Monday, February 4, 2013

Shopping Malls

Shopping Paulista - in the heart of the business district
Yes I am still alive. It turns out the process of moving an entire family to Brazil, getting settled, setting up and apartment, dealing with Brazilian bureaucracy and finalizing and starting school for the kids and getting myself settled that the university is a pretty long and exhausting job so please excuse my absence.

I did manage to get a pedantic blog post on mergers and anti-trust on the beer blog which is pretty straight econ - so go and have a look if you are having withdrawals - and I managed a few tweets.

Today I'll make a less than spectacular return to blogging my mentioning something from the local paper. [One of two thriving print dailies in São Paulo, by the way, maybe budding reporters in the US should consider a change of hemisphere!  It is nice to have a big fat paper to read through every morning, though a sad reminder of how much we have lost with our local paper fading into a 5 minute read...but I digress]  The Folha de São Paulo reported over the weekend on the flood of new shopping centers being built in SP, 19 over the next two years.  What was interesting to me was the figures they cite that 60% of all retail transactions in the US happen in shopping malls, whereas the figure for Brazil is only 19%.  The latter doesn't surprise me but the US figure, while not really surprising when you stop and this took me aback a little when I saw it.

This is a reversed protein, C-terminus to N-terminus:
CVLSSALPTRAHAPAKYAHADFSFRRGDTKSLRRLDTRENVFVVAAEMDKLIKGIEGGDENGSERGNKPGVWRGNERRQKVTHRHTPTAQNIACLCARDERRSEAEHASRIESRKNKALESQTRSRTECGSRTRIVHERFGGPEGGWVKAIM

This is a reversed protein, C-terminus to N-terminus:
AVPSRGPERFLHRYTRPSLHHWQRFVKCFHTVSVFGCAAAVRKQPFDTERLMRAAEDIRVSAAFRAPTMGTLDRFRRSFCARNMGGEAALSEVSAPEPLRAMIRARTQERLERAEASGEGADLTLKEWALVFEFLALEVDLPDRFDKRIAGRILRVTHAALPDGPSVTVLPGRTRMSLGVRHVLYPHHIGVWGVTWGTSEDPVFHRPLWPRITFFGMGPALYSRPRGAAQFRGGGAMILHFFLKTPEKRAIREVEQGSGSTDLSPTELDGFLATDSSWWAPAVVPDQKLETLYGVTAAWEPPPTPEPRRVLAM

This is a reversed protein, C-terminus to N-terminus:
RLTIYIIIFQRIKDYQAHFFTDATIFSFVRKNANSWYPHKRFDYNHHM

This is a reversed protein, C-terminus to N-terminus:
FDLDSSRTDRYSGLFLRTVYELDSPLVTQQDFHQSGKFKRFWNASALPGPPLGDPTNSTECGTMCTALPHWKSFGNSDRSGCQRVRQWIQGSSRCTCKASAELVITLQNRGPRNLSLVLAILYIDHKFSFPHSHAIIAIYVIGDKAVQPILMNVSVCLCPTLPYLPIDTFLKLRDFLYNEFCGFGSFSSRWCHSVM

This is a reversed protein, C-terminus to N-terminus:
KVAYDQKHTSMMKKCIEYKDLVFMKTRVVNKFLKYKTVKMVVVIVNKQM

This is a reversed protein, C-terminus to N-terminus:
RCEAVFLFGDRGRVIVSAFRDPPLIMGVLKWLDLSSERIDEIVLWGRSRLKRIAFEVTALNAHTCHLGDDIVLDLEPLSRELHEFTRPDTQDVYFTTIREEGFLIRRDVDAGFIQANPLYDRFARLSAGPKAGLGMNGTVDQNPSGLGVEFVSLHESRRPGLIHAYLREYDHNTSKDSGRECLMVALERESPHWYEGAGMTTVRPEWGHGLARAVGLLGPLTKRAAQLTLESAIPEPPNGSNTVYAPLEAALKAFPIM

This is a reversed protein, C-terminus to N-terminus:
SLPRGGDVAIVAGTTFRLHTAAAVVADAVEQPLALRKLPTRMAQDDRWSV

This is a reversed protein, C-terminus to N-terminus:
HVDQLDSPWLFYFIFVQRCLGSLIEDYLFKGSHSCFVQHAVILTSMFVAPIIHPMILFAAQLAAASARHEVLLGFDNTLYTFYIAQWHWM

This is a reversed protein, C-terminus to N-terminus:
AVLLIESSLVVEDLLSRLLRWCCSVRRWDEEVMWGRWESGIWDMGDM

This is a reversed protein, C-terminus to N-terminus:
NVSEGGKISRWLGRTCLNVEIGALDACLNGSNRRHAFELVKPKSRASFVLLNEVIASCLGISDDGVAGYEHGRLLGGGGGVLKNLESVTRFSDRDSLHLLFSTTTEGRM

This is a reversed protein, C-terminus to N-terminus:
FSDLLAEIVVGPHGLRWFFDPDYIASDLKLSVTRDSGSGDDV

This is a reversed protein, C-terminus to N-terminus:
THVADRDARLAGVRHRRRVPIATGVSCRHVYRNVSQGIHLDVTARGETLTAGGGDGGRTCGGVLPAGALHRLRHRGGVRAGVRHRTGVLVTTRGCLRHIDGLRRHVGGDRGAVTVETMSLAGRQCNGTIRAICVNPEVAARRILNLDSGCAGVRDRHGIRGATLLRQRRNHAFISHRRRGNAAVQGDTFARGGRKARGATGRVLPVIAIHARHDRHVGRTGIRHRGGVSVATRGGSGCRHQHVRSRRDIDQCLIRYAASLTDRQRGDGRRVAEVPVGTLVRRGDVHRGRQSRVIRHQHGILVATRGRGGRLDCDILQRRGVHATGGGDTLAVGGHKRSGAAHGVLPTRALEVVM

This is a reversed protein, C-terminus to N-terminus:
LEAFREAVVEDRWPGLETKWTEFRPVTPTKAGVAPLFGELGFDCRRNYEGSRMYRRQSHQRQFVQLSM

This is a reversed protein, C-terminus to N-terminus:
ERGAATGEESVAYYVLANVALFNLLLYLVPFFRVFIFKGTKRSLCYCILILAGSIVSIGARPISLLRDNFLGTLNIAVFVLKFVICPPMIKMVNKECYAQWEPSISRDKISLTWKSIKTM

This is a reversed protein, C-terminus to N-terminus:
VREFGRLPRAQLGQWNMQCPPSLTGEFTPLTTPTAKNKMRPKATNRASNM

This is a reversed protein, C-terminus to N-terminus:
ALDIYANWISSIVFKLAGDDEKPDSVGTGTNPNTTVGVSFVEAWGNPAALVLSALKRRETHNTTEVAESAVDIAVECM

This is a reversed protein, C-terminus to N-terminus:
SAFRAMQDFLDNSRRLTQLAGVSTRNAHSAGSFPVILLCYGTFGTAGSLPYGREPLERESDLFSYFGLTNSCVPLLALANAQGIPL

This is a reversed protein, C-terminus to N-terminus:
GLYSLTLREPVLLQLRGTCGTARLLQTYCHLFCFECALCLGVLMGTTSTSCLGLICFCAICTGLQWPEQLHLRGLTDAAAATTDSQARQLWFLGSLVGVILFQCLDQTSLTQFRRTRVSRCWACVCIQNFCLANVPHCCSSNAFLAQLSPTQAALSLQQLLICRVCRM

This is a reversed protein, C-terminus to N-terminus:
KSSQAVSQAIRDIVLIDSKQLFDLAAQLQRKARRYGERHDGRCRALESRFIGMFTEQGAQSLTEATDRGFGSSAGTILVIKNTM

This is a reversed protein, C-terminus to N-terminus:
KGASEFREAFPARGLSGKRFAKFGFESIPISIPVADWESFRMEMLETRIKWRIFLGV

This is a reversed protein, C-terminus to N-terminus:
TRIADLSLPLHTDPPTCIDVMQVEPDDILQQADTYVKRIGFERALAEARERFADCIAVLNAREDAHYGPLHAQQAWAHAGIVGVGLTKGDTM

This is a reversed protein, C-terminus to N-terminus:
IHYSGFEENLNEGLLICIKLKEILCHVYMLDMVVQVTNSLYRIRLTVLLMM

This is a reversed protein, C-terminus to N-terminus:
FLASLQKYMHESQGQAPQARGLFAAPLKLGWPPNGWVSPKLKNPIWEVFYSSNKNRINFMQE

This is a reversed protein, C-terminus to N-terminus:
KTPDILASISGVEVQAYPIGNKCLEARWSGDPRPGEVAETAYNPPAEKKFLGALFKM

So here are a few random thoughts:

In a place like São Paulo, where transit is a nightmare, parking difficult and safety an issue, the rise of the shopping mall makes a lot of sense.  With the booming economy, the growing middle class and the increased consumer culture it might be sad but perhaps inevitable that shopping malls would come to dominate the landscape like they do in the US.

Though I am no expert, though they certainly exist in Europe, I do not remember them creeping their way into central cities - my experience in seeing them is mostly on the periphery.  But in SP, they are in both the central districts as well as the periphery

Shopping malls lack romance, but I wonder how to feel about them ecologically.  They seem pretty darn efficient in general (though I am thinking of them in a partial equilibrium - that is I am taking the amount of consumerism as a given and not thinking about how malls may effect it).  

That is all for now, I'll try and keep up a reasonable stream of posts from here out.

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